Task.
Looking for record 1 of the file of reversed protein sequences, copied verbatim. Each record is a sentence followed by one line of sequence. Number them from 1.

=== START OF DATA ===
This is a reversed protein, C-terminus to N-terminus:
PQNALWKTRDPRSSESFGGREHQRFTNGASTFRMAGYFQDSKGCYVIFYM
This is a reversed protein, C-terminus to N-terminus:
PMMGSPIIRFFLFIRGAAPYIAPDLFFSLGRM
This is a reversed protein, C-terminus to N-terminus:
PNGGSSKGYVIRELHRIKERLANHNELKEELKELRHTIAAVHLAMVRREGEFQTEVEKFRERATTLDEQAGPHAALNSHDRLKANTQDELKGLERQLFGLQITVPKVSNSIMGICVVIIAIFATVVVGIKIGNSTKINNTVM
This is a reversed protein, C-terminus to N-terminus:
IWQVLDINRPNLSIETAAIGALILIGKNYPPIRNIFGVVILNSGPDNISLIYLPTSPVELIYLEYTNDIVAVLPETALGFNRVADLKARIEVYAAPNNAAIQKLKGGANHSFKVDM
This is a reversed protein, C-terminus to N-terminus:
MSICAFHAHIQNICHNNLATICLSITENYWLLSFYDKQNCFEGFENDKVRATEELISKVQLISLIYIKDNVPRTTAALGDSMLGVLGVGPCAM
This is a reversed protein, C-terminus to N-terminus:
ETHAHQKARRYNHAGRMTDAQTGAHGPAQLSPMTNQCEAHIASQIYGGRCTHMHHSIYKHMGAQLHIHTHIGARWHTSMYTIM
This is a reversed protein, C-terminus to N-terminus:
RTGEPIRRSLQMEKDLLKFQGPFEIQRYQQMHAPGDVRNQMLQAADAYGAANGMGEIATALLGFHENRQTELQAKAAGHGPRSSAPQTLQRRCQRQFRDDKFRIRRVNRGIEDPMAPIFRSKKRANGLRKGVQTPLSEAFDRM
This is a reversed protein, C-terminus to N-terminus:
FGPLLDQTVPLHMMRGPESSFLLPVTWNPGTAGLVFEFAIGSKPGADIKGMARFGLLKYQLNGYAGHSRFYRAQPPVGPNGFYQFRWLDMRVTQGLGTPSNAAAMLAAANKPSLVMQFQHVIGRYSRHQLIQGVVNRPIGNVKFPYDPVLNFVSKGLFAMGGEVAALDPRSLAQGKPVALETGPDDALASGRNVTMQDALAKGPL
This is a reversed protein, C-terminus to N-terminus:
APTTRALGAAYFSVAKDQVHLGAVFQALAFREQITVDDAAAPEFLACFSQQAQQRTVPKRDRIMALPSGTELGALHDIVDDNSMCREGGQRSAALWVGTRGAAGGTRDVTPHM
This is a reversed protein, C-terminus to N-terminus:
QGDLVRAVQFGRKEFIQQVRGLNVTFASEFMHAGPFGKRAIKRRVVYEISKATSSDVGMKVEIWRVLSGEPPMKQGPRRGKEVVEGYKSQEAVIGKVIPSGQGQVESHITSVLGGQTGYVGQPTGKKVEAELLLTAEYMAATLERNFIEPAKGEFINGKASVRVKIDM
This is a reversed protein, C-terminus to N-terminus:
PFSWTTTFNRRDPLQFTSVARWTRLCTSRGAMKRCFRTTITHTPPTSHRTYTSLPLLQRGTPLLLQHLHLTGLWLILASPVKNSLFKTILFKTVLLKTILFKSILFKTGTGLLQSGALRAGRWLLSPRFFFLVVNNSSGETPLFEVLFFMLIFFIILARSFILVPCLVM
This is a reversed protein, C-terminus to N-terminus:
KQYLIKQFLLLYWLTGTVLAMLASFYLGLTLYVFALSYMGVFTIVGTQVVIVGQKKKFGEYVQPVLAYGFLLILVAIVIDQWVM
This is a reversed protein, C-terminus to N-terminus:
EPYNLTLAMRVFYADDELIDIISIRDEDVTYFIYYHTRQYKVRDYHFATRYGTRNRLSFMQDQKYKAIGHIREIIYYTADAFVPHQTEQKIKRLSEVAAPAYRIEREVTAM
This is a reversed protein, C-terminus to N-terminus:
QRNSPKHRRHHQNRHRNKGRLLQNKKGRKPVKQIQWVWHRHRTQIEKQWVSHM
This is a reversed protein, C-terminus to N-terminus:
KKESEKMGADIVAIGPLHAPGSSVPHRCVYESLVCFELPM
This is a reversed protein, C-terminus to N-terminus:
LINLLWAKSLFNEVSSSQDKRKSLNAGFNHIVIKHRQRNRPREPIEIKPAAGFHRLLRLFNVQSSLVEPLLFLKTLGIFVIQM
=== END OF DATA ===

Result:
This is a reversed protein, C-terminus to N-terminus:
PQNALWKTRDPRSSESFGGREHQRFTNGASTFRMAGYFQDSKGCYVIFYM